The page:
In a recent, nearly identical case, the Military Court of Appeals has aggravated the sentence of Abdallah Abu Rahmah from the village of Bilin, sending him to 16 months imprisonment on charges of incitement and organizing illegal demonstrations. Abu Rahmah was released on March 2011.

The arrest and trial of Abu Rahmah has been widely condemned by the international community, most notably by Britain and EU foreign minister, Catherin Ashton. Harsh criticism of the arrest has also been offered by leading human rights organizations in Israel and around the world, among them B'tselem, ACRI, as well as Human Rights Watch, which declared Abu Rahmah's trial unfair, and Amnesty International, whichdeclared Abu Rahmah a prisoner of conscience.

Personal Background
Bassem Tamimi is a veteran Palestinian grassroots activist from the West Bank village of Nabi Saleh, north of Ramallah. He is married to Nariman Tamimi, with whom he fathers four children - Wa’ed (14), Ahed (10), Mohammed (8) and Salam (5).

As a veteran activist, Tamimi has been arrested by the Israeli army 11 times to date, though he was never convicted of any offense. Tamimi spent roughly three years in administrative detention, with no charges brought against him. Furthermore, his attorney and he were denied access to "secret evidence" brought against him.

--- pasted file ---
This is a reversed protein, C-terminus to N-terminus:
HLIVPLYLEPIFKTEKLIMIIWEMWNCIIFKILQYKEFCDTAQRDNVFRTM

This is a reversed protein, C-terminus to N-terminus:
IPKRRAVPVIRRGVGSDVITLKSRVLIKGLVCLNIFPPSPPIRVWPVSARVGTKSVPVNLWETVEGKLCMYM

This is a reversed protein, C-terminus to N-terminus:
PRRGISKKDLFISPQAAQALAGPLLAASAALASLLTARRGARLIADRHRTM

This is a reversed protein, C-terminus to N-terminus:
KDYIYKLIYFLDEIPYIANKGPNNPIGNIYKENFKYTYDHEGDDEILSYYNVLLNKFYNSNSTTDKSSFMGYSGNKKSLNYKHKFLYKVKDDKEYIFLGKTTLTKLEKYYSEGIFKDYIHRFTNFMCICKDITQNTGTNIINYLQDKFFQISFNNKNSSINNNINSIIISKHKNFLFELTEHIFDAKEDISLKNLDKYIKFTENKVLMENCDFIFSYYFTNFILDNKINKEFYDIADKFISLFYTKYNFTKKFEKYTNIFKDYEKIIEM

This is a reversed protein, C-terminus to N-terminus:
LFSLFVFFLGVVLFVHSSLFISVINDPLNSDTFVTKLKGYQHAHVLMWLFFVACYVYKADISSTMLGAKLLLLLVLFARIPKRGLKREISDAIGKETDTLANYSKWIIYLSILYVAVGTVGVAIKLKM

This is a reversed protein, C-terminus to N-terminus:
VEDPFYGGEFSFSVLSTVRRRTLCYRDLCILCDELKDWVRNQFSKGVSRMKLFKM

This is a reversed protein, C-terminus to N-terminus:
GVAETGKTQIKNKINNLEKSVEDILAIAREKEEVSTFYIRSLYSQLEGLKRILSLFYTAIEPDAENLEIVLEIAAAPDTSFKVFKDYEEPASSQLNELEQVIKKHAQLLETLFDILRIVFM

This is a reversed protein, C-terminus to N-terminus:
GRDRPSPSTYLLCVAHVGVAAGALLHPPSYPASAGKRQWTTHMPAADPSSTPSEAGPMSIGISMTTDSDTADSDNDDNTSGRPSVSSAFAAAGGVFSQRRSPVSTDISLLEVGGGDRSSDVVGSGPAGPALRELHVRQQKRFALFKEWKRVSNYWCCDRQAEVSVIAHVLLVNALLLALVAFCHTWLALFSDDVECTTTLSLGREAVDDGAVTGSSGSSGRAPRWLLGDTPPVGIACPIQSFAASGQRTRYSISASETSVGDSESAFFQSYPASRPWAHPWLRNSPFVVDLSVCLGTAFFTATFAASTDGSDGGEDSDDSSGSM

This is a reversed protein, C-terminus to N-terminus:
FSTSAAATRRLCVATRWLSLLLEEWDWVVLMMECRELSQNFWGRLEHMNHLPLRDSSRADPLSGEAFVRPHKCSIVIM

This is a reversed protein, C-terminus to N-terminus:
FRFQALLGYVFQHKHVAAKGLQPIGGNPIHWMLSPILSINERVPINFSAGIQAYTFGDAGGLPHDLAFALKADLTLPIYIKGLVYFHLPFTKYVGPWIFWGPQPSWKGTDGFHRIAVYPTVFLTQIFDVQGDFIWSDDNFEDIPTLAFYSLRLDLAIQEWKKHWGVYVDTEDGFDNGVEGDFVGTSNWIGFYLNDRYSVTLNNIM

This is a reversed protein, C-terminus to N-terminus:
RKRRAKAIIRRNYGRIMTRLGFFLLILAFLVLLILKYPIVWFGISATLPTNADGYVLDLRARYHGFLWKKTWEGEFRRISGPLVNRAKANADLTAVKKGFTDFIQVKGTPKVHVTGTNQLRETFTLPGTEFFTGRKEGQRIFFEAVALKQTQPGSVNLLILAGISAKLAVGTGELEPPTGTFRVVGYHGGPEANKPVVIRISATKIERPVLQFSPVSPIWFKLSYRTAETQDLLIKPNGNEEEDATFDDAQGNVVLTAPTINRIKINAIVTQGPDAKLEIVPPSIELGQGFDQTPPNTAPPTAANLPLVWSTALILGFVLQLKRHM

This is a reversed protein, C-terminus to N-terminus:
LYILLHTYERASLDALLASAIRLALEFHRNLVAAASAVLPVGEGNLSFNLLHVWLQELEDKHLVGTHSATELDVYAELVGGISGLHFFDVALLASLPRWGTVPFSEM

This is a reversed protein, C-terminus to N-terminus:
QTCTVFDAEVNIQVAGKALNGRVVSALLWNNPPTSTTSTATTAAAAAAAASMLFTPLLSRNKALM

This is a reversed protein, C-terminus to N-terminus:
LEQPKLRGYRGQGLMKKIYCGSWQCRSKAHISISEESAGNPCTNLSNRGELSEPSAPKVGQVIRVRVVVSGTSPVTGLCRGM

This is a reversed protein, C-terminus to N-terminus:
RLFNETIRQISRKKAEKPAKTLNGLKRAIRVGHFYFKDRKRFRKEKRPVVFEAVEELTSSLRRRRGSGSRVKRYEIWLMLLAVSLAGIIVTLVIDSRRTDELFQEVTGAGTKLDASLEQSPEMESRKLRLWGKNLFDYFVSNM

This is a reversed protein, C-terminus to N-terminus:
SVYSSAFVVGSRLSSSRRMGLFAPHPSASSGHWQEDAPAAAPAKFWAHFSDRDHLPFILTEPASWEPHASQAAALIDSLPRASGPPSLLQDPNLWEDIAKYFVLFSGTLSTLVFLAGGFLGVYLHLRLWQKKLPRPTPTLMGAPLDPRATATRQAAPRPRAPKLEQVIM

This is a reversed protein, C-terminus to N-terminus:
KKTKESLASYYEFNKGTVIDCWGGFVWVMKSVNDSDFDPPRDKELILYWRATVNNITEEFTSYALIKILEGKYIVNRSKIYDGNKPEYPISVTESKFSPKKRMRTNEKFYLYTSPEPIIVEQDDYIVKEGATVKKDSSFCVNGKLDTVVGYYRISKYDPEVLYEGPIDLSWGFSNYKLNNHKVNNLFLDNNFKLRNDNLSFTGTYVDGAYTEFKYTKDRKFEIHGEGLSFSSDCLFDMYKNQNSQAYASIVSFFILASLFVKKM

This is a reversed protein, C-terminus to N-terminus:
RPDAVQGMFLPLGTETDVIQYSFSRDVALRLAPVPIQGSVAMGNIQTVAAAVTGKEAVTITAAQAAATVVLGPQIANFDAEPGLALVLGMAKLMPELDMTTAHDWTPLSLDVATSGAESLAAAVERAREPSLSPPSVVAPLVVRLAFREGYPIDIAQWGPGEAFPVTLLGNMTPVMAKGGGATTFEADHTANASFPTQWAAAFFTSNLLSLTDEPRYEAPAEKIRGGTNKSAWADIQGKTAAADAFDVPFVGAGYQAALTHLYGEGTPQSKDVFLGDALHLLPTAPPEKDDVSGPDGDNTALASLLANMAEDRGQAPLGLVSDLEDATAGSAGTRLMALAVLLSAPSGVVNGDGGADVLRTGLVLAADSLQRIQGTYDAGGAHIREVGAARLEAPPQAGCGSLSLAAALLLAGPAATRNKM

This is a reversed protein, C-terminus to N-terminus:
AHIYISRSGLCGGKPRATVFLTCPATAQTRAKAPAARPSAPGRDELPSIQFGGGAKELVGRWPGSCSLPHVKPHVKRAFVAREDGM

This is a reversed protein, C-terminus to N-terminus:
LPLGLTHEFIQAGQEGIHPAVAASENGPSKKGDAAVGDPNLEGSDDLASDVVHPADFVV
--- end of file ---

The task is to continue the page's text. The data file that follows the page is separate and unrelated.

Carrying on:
In 1993, Tamimi was falsely arrested on suspicion of having murdered an Israeli settler in Beit El - an allegation of which he was cleared of entirely. During his weeks-long interrogation, he was severely tortured by the Israeli Shin Bet in order to draw a coerced confession from him. During his interrogation, and as a result of the torture he underwent, Tamimi collapsed and had to be evacuated to a hospital, where he laid unconscious for seven days. As a result of the wounds caused by torture, Tamimi was partially paralyzed for several months after his release from the hospital.